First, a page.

The regatta started slowly with the first days’ heats ending at noon. Technically there was two regattas going on: the World Paralympic qualifiers as well as an International Para Rowing Regatta. Many Paralympic rowers had not competed against boats in their own class in nearly 18 months, so this was a chance for them to get back up to speed.

President of the Jury, Fabio was an excellent and trusting umpire. I was able to attend a dozen positions through the regatta. I was a judge at the start on Friday and on water umpire in the afternoon. On Saturday, I was chief judge at the finish, and then moved to the start in the afternoon. Sunday, I was back on the water, following the races. I was a Static Umpire with a boat driver who spoke no English. But through some google translate we made a reasonable friendship and by the end of our time together we were good buddies. The regatta ran smoothly, even when suddenly bumped ahead three hours. Canada had two boats that did very well, which was awesome to see in person.

We had a last lunch together, all the umpires in our little bubble with most of them boarding flights that evening, some drove home to their various countries. I rented a bike to travel the 28km trail around the lake. It was a gorgeous ride, with tempting stops of bistros, churches and many places to just sit and enjoy the beautiful Italian countryside. For safety, of course, I only stopped twice. That night I had dinner with the other remaining umpire, Kathleen from the US. We started on the patio but moved inside due to torrential downpour. Both of us thankful the regatta had already finished.

The next morning my flight home through Germany was delayed. So, when I arrived in Frankfurt, I had ten minutes to make my next flight. Had to make it from Terminal 2 to 1. It was just like in the movies, I was the guy running through the airport. In my head, worries about what would happen if I had to stay a night in Frankfurt. It would have been lovely, but I’m sure the German government would require some tests and other hoops to jump through. I made it to my gate 5 minutes late. The gate attendant welcomed me by name, because I was the last one to make it. As I sat down, I felt the plane pull away. It had waited just for me.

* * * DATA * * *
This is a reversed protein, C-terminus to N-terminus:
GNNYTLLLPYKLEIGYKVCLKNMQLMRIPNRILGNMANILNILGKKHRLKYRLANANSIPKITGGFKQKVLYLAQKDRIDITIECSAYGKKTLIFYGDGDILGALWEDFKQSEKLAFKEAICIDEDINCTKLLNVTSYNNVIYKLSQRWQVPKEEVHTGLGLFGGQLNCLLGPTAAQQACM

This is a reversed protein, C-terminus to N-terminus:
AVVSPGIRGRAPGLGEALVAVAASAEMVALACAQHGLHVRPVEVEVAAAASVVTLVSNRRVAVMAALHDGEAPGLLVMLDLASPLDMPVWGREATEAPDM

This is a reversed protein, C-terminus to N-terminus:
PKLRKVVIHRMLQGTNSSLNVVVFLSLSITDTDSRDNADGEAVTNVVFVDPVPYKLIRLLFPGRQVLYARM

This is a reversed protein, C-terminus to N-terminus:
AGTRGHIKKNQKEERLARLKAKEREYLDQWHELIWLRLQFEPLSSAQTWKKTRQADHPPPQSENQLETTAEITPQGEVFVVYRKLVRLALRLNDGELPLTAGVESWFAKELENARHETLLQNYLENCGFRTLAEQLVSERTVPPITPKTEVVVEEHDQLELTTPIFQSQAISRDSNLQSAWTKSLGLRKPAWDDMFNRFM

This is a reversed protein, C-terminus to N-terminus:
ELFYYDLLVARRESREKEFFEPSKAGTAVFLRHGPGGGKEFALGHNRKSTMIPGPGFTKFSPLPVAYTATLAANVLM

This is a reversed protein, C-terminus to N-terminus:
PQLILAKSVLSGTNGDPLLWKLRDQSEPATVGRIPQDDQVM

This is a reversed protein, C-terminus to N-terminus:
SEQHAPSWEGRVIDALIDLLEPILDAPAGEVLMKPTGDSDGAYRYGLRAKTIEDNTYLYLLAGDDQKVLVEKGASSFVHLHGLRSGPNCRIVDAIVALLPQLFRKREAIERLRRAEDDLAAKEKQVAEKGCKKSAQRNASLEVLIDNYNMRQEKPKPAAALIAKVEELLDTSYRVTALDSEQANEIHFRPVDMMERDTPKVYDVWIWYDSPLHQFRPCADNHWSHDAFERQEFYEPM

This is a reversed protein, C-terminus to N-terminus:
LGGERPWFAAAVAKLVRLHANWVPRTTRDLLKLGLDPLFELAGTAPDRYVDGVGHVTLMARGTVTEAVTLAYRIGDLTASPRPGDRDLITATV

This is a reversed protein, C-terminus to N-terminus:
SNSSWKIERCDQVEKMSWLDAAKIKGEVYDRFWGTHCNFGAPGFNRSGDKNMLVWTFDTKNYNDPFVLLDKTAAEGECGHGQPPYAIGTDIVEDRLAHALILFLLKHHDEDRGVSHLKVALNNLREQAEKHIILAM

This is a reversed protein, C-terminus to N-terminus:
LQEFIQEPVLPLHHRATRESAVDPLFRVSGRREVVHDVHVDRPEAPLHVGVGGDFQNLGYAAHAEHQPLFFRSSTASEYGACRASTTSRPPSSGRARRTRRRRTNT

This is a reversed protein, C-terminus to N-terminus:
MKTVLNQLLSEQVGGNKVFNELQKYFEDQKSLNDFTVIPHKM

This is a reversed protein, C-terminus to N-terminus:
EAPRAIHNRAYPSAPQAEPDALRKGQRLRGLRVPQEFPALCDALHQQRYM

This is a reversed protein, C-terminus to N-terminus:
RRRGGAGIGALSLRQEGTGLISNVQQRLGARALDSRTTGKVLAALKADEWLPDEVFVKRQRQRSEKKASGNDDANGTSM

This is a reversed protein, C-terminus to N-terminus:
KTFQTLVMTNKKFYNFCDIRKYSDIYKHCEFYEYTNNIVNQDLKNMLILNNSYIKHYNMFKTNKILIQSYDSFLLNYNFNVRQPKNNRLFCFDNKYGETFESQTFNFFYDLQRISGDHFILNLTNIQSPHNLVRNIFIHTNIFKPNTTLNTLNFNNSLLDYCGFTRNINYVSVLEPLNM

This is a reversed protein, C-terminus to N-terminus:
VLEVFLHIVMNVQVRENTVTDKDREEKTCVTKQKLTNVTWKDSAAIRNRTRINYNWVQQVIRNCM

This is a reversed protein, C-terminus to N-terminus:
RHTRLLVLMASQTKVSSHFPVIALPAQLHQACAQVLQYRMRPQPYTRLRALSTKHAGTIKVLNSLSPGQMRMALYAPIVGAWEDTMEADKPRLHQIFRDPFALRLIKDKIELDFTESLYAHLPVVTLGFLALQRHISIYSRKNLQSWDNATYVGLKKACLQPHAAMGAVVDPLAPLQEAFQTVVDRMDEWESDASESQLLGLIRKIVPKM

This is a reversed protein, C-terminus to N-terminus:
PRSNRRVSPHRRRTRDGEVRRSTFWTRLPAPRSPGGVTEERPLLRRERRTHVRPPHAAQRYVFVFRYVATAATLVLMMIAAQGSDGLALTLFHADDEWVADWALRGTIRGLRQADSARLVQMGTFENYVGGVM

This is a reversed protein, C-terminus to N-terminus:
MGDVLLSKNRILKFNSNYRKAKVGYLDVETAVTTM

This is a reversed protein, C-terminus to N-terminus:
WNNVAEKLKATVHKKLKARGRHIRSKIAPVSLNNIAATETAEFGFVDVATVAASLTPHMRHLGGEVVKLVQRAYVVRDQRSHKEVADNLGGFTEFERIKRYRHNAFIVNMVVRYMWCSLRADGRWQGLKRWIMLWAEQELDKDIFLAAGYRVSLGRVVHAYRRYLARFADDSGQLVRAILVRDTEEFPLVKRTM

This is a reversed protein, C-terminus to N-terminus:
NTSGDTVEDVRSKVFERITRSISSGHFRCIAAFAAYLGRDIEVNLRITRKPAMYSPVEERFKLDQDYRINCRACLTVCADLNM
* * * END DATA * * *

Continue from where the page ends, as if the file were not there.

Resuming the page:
After a long flight, a series of naps and a Canadian COVID-19 customs visit, I was soon back at my home with my wife, who had to adjust her dream of a two week Italy trip to a two week quarantine with me. We’re cleaning out the basement.

It was an exhausting but exhilarating trip, and though it was mired with obstacles that I’d never experienced at any other race, it was still a regatta. Rowers coming to together to test each other, to push their limits and work as one unit. It had been so long since I had umpired, I was beginning to wonder why I did it. Why I had spent almost two hundred hours on tests and studying to be qualified for an event like this. It came back to me in a flash. And now I’m settled at home, with confidence that it was all worth it. And waiting for the next one.